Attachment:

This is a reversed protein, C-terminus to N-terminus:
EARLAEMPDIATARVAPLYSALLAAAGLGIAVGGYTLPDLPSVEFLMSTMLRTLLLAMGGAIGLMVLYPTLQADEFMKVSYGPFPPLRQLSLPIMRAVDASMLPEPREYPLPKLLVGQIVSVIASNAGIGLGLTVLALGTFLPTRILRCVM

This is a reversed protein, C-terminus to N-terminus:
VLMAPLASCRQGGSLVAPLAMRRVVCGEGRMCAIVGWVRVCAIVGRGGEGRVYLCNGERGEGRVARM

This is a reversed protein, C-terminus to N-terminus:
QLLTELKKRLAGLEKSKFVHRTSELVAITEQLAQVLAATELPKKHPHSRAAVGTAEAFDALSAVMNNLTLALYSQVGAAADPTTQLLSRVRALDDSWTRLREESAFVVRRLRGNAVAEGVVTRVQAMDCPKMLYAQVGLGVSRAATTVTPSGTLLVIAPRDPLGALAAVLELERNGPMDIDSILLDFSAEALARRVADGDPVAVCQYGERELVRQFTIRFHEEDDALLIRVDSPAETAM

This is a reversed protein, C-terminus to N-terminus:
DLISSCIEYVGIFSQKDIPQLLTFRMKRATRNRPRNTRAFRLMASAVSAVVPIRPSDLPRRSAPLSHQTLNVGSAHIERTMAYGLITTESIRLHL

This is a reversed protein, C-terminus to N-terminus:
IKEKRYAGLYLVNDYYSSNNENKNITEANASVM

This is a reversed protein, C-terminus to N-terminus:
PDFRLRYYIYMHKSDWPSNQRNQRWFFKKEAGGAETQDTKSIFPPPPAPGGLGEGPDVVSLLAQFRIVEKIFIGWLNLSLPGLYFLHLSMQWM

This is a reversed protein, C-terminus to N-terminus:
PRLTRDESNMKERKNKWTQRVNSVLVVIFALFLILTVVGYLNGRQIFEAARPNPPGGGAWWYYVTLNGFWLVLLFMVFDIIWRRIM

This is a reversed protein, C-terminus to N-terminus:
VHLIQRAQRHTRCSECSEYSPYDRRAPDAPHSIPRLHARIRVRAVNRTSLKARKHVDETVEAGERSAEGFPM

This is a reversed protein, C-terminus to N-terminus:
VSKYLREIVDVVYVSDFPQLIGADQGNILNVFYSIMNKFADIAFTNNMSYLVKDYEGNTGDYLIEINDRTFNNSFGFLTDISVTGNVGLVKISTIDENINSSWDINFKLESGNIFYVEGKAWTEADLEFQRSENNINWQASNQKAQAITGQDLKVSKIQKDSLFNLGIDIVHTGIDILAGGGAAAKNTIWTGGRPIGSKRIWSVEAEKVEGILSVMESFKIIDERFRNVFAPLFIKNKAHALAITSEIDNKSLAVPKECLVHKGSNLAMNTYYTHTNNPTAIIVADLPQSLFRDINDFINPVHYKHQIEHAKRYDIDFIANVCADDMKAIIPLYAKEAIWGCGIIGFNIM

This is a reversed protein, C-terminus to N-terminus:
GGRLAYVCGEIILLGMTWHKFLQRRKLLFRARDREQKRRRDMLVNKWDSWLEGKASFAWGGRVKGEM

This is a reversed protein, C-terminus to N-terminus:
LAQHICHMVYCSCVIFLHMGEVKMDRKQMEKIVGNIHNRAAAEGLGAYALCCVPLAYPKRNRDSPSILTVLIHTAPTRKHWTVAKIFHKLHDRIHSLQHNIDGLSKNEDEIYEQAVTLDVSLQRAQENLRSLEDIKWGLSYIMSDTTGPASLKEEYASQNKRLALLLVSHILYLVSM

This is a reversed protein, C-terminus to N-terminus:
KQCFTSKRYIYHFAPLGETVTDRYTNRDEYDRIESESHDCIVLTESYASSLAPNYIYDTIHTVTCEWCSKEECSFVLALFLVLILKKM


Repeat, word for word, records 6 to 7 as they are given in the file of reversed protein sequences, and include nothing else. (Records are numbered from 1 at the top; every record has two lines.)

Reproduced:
This is a reversed protein, C-terminus to N-terminus:
PDFRLRYYIYMHKSDWPSNQRNQRWFFKKEAGGAETQDTKSIFPPPPAPGGLGEGPDVVSLLAQFRIVEKIFIGWLNLSLPGLYFLHLSMQWM

This is a reversed protein, C-terminus to N-terminus:
PRLTRDESNMKERKNKWTQRVNSVLVVIFALFLILTVVGYLNGRQIFEAARPNPPGGGAWWYYVTLNGFWLVLLFMVFDIIWRRIM